SEOUL – South Korea will roll out Covid-19 booster shots for the elderly and vaccinate teenagers and pregnant women from next month as part of efforts to better protect high-risk groups amid a surge in infection numbers.
The country reported 2,383 new cases on Monday (Sept 27), bringing the total to 303,553.
This marked a drop from last Saturday’s record high of 3,272, but was still worrying as health authorities have warned that numbers may rise further in days ahead.
The spike was blamed on the more infectious Delta variant spreading through an increase in travelling and social gatherings last week due to a five-day-long break over Chuseok, or Korean Thanksgiving Day.
Experts said the daily figures can soon hit the 4,000 range, especially with more people expected to travel during two long weekends in early October.
Daily numbers have hovered above 1,000 for over 80 days despite the highest Level 4 social distancing measures being implemented to fight the fourth wave of the pandemic.
The health authorities have urged people to refrain from gathering and will announce on Friday new anti-virus measures to start next week.
Seven months into its vaccination drive, South Korea has managed to give at least one shot to 38.09 million people, or 74.2 per cent of its population of 51.3 million. About 45.3 per cent of them are fully vaccinated with two jabs.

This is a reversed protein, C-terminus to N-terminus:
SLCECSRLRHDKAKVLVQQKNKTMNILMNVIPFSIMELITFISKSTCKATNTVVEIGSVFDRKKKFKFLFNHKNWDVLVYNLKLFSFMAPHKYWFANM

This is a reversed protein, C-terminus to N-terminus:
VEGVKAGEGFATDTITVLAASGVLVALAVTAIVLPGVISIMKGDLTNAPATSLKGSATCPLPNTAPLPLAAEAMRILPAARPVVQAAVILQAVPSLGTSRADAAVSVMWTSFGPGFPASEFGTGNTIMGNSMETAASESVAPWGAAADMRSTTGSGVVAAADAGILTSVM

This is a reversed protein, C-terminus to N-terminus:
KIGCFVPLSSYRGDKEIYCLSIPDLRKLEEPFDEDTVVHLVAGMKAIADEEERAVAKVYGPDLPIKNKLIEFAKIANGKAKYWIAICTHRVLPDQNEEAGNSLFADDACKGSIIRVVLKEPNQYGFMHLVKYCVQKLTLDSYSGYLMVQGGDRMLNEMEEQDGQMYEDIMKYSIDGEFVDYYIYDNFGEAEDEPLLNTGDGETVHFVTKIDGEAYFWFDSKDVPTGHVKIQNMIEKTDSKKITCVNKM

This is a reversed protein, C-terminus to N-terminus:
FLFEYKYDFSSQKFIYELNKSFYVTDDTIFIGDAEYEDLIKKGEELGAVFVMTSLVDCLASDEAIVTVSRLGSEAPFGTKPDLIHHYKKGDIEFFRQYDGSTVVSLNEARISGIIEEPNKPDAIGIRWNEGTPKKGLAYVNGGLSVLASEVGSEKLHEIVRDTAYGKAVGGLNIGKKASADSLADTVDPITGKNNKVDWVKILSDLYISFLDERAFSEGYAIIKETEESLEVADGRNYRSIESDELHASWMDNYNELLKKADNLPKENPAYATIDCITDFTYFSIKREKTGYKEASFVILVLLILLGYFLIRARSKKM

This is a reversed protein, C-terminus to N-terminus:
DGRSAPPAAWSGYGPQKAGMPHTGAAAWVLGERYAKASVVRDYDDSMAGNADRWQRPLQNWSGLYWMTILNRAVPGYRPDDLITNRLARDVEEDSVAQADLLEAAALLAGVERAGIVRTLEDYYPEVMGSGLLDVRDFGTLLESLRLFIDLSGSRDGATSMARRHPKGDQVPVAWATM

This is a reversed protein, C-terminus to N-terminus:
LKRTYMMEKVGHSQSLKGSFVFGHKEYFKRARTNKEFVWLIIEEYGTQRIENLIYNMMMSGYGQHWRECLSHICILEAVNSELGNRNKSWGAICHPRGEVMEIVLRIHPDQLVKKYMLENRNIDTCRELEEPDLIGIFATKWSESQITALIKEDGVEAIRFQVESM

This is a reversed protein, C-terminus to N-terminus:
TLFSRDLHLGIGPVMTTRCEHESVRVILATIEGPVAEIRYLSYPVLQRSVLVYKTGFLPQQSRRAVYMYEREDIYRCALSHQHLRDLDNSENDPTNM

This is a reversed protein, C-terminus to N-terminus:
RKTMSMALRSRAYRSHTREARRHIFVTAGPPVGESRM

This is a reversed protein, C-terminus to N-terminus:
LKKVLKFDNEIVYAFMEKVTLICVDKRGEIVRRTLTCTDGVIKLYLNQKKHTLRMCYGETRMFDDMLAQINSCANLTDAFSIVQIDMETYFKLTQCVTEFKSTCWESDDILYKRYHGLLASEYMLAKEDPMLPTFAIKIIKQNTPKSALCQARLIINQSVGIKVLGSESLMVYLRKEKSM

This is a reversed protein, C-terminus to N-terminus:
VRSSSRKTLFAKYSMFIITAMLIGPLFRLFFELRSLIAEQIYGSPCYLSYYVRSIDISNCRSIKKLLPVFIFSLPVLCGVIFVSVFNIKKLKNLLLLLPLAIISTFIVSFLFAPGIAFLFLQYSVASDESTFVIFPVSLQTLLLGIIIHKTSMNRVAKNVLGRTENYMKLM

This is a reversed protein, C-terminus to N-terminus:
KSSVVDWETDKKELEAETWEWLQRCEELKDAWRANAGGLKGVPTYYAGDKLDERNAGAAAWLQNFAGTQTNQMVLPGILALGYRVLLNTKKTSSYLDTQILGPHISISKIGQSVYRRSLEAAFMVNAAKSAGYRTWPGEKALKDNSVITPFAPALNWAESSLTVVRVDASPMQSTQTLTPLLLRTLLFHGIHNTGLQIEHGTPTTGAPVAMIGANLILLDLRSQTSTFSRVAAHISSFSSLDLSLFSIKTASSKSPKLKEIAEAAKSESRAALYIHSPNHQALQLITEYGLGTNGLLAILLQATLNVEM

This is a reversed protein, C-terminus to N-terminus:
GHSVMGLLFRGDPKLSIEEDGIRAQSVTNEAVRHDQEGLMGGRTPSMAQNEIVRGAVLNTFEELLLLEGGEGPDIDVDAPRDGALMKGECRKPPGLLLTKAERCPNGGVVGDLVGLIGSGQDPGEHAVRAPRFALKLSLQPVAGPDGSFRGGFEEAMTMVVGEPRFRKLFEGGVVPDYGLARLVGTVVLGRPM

The country aims to achieve herd immunity by the end of November with over 70 per cent of the population fully vaccinated and is pushing for a “living with Covid-19” plan that will allow people to resume living a normal life with eased restrictions.
On Monday, the Korea Disease Control and Prevention Agency (KDCA) announced that booster shots of either the Pfizer or Moderna vaccine for high-risk groups will be rolled out from Oct 25, with those aged above 59 and medical workers being the first in line.
To qualify, they must have received their second shot of the vaccine six months ago.
According to the KDCA, those who had two shots of the Pfizer vaccine will get the same brand for their booster shots. But it is not decided yet which brand will be given to those who were inoculated with AstraZeneca or Janssen, or if they will be allowed to choose.
There are also plans to vaccinate about 2.77 million minors aged 12 to 17, starting from Oct 18. They will receive two shots of the Pfizer vaccine over three weeks as this is the only brand approved for minors.
This age group accounted for 3,100 Covid-19 cases in August alone, according to the KDCA.
While the risk is low, young children and teenagers who are infected “can still suffer from severe illness” and be “seriously affected mentally and socially due to isolation and reduced confidence”, the agency said.
Pregnant women can also get inoculated from Oct 18. About 136,000 of them are eligible for shots. The KDCA noted that pregnant women who test positive are six times more likely to develop a serious illness compared with women who are not pregnant.
Retiree Oh Sang-sook, who got his second Pfizer dose on May 19, told The Straits Times that he will get the booster shot when his turn comes.
“There are a lot of unconfirmed rumours and concerns circulating about the side effects of vaccination, and those who have concerns probably didn’t get vaccinated in the first place, what more get a booster shot,” said Mr Oh, 81.
“But vaccines are recommended by doctors and the KDCA so it’s better to get one. We should trust medicine and science.”